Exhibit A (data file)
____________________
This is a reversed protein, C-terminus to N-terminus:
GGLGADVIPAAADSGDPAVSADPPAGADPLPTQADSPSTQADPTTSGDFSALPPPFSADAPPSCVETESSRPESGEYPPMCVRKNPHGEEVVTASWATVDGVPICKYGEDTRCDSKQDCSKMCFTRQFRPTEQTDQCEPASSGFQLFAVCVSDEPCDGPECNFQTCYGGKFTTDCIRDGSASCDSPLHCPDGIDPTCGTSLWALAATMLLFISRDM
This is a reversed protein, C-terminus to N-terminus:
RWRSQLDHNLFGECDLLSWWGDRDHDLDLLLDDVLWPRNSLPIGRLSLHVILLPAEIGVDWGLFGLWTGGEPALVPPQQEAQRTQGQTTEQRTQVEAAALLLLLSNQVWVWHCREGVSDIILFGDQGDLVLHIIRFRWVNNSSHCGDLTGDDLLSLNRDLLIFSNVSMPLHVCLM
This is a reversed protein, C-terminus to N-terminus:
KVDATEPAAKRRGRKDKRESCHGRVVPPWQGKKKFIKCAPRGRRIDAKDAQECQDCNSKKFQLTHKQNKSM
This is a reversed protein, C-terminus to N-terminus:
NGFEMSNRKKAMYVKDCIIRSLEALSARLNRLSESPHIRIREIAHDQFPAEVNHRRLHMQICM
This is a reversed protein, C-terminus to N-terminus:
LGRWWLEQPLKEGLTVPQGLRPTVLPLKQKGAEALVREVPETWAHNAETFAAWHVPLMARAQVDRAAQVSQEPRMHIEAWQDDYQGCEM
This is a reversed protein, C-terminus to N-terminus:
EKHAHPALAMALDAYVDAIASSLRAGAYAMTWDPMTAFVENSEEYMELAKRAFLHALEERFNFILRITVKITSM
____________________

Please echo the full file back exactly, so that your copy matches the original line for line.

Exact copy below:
This is a reversed protein, C-terminus to N-terminus:
GGLGADVIPAAADSGDPAVSADPPAGADPLPTQADSPSTQADPTTSGDFSALPPPFSADAPPSCVETESSRPESGEYPPMCVRKNPHGEEVVTASWATVDGVPICKYGEDTRCDSKQDCSKMCFTRQFRPTEQTDQCEPASSGFQLFAVCVSDEPCDGPECNFQTCYGGKFTTDCIRDGSASCDSPLHCPDGIDPTCGTSLWALAATMLLFISRDM
This is a reversed protein, C-terminus to N-terminus:
RWRSQLDHNLFGECDLLSWWGDRDHDLDLLLDDVLWPRNSLPIGRLSLHVILLPAEIGVDWGLFGLWTGGEPALVPPQQEAQRTQGQTTEQRTQVEAAALLLLLSNQVWVWHCREGVSDIILFGDQGDLVLHIIRFRWVNNSSHCGDLTGDDLLSLNRDLLIFSNVSMPLHVCLM
This is a reversed protein, C-terminus to N-terminus:
KVDATEPAAKRRGRKDKRESCHGRVVPPWQGKKKFIKCAPRGRRIDAKDAQECQDCNSKKFQLTHKQNKSM
This is a reversed protein, C-terminus to N-terminus:
NGFEMSNRKKAMYVKDCIIRSLEALSARLNRLSESPHIRIREIAHDQFPAEVNHRRLHMQICM
This is a reversed protein, C-terminus to N-terminus:
LGRWWLEQPLKEGLTVPQGLRPTVLPLKQKGAEALVREVPETWAHNAETFAAWHVPLMARAQVDRAAQVSQEPRMHIEAWQDDYQGCEM
This is a reversed protein, C-terminus to N-terminus:
EKHAHPALAMALDAYVDAIASSLRAGAYAMTWDPMTAFVENSEEYMELAKRAFLHALEERFNFILRITVKITSM